Blood Red River: 1982-1984
Sympathy for the Record Industry
Get any Australian of a certain age drunk enough - and reminiscing - and chances are you'll be informed of two 'indisputable' facts.
First, that it was the Brisbane-born outfit The Saints who jump-started the international punk movement with the release of their single (I'm) Stranded in September 1976 - long before the Britishcame along and put their stink on the genre and tried to claim it as their own.
And, second, it was a group of musicians who had first gathered together in the suburbs of Perth in the 1970s who dusted off the musical limitations of punk and emerged into the light of the '80s with a sound that more than a decade later would universally become known as 'grunge'.
Led by the irrepressible talents of singer-songwriter Kim Salmon, The Scientists burned bright but all too briefly in the '80s, picking up and leaving Perth for the big smoke of, first, Sydney and then London before they imploded. But their legacy has lingered long and hard, built on a foundation of pounding drums and feedback and vocals that grind like gravel.
Blood Red River began life as an EP released in 1983 when the band were at the very height of their powers, with a line-up that consisted of Salmon on guitars and vocals, Boris Sujdovic (bass), Brett Rixon (drums) and Tony Thewlis (guitar). An expanded version, though, lengthens the tracklist to include what was recorded in 1985 for the Demolition Derby EP, thereby giving us Murderess in a Purple Dress, a song which if ever heard stripped right down to its bare bones, charts a bloodline that reaches right back to the likes of Robert Johnson and the blues of the Mississippi Delta.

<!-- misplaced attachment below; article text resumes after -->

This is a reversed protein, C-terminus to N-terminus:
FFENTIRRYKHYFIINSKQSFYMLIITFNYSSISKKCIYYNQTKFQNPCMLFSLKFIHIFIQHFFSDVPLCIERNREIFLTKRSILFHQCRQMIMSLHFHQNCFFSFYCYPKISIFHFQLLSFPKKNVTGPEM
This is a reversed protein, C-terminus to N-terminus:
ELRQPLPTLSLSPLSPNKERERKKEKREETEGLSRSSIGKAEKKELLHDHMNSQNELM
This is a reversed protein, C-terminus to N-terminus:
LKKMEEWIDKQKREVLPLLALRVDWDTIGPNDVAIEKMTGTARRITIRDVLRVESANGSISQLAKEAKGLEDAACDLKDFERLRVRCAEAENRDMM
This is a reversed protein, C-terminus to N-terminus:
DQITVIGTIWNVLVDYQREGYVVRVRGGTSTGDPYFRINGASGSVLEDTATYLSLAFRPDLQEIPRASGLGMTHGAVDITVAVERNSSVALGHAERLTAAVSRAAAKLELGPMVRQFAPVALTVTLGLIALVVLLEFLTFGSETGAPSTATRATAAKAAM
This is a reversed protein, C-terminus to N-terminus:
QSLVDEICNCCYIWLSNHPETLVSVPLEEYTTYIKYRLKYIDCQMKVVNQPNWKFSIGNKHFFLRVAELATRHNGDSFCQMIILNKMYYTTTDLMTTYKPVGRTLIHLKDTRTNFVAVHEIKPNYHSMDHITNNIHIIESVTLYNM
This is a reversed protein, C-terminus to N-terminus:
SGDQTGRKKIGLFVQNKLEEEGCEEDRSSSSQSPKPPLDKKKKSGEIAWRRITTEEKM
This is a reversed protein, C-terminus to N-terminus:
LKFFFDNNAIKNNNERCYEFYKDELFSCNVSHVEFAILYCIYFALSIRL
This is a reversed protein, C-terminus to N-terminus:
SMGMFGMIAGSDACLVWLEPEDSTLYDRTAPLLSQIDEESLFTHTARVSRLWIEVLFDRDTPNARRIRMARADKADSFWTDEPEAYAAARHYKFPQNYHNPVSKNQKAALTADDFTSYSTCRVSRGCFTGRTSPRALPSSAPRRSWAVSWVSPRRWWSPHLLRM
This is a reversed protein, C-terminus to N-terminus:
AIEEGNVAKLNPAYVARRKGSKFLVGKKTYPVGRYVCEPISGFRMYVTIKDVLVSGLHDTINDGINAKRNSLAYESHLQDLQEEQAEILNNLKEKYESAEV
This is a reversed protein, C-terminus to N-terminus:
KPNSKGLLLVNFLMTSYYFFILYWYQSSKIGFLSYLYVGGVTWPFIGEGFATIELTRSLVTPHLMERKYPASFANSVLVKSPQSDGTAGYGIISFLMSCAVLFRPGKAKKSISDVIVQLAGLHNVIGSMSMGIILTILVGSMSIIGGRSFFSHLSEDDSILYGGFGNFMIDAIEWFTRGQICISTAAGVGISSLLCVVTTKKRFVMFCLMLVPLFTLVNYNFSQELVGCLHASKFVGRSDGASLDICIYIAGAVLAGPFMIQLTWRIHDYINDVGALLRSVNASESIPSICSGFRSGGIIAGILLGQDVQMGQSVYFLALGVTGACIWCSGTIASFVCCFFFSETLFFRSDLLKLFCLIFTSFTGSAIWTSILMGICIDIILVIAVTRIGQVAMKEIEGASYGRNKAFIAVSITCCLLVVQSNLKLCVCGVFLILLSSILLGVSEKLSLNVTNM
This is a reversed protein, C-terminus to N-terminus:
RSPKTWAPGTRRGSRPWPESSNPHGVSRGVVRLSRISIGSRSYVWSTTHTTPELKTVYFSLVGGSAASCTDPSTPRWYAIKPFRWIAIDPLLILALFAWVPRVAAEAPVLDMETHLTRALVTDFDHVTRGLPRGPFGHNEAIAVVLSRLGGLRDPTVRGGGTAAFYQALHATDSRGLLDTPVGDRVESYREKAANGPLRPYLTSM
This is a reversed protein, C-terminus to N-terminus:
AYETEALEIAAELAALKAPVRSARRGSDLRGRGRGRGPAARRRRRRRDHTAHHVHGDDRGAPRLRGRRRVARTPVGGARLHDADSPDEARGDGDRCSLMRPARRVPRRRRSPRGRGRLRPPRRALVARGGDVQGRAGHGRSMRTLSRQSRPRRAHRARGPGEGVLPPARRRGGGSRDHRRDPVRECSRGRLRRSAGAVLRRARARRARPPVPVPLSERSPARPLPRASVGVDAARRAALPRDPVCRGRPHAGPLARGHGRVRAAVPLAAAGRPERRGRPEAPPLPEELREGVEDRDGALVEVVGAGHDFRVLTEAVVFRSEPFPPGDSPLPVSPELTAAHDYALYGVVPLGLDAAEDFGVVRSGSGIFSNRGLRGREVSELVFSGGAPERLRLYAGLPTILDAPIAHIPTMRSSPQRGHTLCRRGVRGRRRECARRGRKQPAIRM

Far more important than that, though, was Salmon's vision - and it was a loud and nasty one that had found a spiritual home in the inner-city sweat pits that posed as Australia's live scene in the '80s.
The Scientists had begun life with James Baker on drums and, before he left to form chart-topping surf-rockers Hoodoo Gurus, he gave The Scientists the fierce beat on which they could build their sound.
If you listen to the likes of Blood Red River itself or Rev Head, you can see where the bands from Seattle that would champion the grunge cause found their inspiration, particularly the likes of Mudhoney (a band Salmon would later play with during one near-mythical tour).
Salmon's grunting and growling cast a template for a generation of singers, as would his method of swelling the vocals towards a final, bone-shaking scream.
The band called an end to things in 1987 after undergoing a series of line-up changes.
In the decades since, Salmon has continued to cast his spell across the music world as a sometime member of Beast of Bourbon and with Kim Salmon and the Surrealists.
This package, released in 2000, also throws in two of the tracks that first brought The Scientists to notice - (This is My) Happy Hour and Swampland.
So for the uninitiated it provides the perfect entry point to one of the underground music world's most influential bands.